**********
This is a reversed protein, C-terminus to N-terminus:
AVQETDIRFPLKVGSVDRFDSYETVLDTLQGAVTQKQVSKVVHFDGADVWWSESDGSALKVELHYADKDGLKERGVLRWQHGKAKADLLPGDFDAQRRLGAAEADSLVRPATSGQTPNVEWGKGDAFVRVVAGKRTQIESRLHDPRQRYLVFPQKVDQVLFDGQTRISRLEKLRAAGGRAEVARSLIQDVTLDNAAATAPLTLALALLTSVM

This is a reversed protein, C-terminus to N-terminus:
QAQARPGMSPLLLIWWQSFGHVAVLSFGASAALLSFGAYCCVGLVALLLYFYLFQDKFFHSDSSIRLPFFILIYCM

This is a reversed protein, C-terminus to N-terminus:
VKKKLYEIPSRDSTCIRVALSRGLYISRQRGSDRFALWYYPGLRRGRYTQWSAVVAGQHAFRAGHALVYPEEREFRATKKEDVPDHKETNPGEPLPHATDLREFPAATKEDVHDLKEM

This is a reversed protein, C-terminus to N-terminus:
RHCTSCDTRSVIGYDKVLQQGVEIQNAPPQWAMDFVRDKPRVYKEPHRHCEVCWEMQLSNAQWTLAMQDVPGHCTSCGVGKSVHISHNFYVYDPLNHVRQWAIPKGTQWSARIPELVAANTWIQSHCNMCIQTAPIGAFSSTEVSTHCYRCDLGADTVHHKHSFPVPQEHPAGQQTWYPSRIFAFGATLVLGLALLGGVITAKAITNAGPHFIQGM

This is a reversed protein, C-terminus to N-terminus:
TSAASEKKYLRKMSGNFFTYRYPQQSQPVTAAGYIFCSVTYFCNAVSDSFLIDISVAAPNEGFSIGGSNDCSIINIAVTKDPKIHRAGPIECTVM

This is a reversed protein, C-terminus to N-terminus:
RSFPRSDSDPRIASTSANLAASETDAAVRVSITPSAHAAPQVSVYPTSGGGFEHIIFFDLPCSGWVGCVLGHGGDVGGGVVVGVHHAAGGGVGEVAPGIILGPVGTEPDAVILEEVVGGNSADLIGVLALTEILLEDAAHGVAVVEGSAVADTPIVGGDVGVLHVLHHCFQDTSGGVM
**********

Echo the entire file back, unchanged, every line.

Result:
This is a reversed protein, C-terminus to N-terminus:
AVQETDIRFPLKVGSVDRFDSYETVLDTLQGAVTQKQVSKVVHFDGADVWWSESDGSALKVELHYADKDGLKERGVLRWQHGKAKADLLPGDFDAQRRLGAAEADSLVRPATSGQTPNVEWGKGDAFVRVVAGKRTQIESRLHDPRQRYLVFPQKVDQVLFDGQTRISRLEKLRAAGGRAEVARSLIQDVTLDNAAATAPLTLALALLTSVM

This is a reversed protein, C-terminus to N-terminus:
QAQARPGMSPLLLIWWQSFGHVAVLSFGASAALLSFGAYCCVGLVALLLYFYLFQDKFFHSDSSIRLPFFILIYCM

This is a reversed protein, C-terminus to N-terminus:
VKKKLYEIPSRDSTCIRVALSRGLYISRQRGSDRFALWYYPGLRRGRYTQWSAVVAGQHAFRAGHALVYPEEREFRATKKEDVPDHKETNPGEPLPHATDLREFPAATKEDVHDLKEM

This is a reversed protein, C-terminus to N-terminus:
RHCTSCDTRSVIGYDKVLQQGVEIQNAPPQWAMDFVRDKPRVYKEPHRHCEVCWEMQLSNAQWTLAMQDVPGHCTSCGVGKSVHISHNFYVYDPLNHVRQWAIPKGTQWSARIPELVAANTWIQSHCNMCIQTAPIGAFSSTEVSTHCYRCDLGADTVHHKHSFPVPQEHPAGQQTWYPSRIFAFGATLVLGLALLGGVITAKAITNAGPHFIQGM

This is a reversed protein, C-terminus to N-terminus:
TSAASEKKYLRKMSGNFFTYRYPQQSQPVTAAGYIFCSVTYFCNAVSDSFLIDISVAAPNEGFSIGGSNDCSIINIAVTKDPKIHRAGPIECTVM

This is a reversed protein, C-terminus to N-terminus:
RSFPRSDSDPRIASTSANLAASETDAAVRVSITPSAHAAPQVSVYPTSGGGFEHIIFFDLPCSGWVGCVLGHGGDVGGGVVVGVHHAAGGGVGEVAPGIILGPVGTEPDAVILEEVVGGNSADLIGVLALTEILLEDAAHGVAVVEGSAVADTPIVGGDVGVLHVLHHCFQDTSGGVM